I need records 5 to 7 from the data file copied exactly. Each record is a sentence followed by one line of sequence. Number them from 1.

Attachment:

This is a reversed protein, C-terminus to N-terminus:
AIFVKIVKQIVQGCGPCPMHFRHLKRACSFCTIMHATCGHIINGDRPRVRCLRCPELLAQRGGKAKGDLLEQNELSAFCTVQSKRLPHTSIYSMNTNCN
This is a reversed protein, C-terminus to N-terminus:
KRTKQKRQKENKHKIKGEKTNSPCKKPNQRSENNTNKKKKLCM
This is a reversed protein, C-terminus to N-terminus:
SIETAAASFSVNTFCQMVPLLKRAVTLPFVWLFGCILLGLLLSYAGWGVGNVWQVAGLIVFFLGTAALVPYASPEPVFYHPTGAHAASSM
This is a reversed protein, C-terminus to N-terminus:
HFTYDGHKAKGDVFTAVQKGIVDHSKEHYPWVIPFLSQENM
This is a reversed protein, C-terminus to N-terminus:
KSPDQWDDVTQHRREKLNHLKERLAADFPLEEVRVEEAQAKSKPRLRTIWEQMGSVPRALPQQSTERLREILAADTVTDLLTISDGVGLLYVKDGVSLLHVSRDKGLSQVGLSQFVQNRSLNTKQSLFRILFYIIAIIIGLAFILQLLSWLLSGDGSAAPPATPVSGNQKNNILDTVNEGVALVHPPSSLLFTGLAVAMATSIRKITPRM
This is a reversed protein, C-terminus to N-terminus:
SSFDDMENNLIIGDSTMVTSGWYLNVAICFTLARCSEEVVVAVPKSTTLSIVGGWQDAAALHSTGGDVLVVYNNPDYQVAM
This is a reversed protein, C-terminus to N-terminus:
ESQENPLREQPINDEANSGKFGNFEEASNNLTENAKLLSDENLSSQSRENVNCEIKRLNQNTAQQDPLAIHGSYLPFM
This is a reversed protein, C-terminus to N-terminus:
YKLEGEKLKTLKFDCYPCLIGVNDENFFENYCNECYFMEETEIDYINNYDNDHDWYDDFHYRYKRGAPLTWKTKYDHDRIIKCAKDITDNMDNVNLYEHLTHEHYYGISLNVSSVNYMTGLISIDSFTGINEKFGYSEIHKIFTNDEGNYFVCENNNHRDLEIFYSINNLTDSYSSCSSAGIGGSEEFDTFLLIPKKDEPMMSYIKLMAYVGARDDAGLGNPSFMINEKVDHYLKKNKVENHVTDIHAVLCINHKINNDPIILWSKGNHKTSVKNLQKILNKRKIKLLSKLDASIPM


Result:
This is a reversed protein, C-terminus to N-terminus:
KSPDQWDDVTQHRREKLNHLKERLAADFPLEEVRVEEAQAKSKPRLRTIWEQMGSVPRALPQQSTERLREILAADTVTDLLTISDGVGLLYVKDGVSLLHVSRDKGLSQVGLSQFVQNRSLNTKQSLFRILFYIIAIIIGLAFILQLLSWLLSGDGSAAPPATPVSGNQKNNILDTVNEGVALVHPPSSLLFTGLAVAMATSIRKITPRM
This is a reversed protein, C-terminus to N-terminus:
SSFDDMENNLIIGDSTMVTSGWYLNVAICFTLARCSEEVVVAVPKSTTLSIVGGWQDAAALHSTGGDVLVVYNNPDYQVAM
This is a reversed protein, C-terminus to N-terminus:
ESQENPLREQPINDEANSGKFGNFEEASNNLTENAKLLSDENLSSQSRENVNCEIKRLNQNTAQQDPLAIHGSYLPFM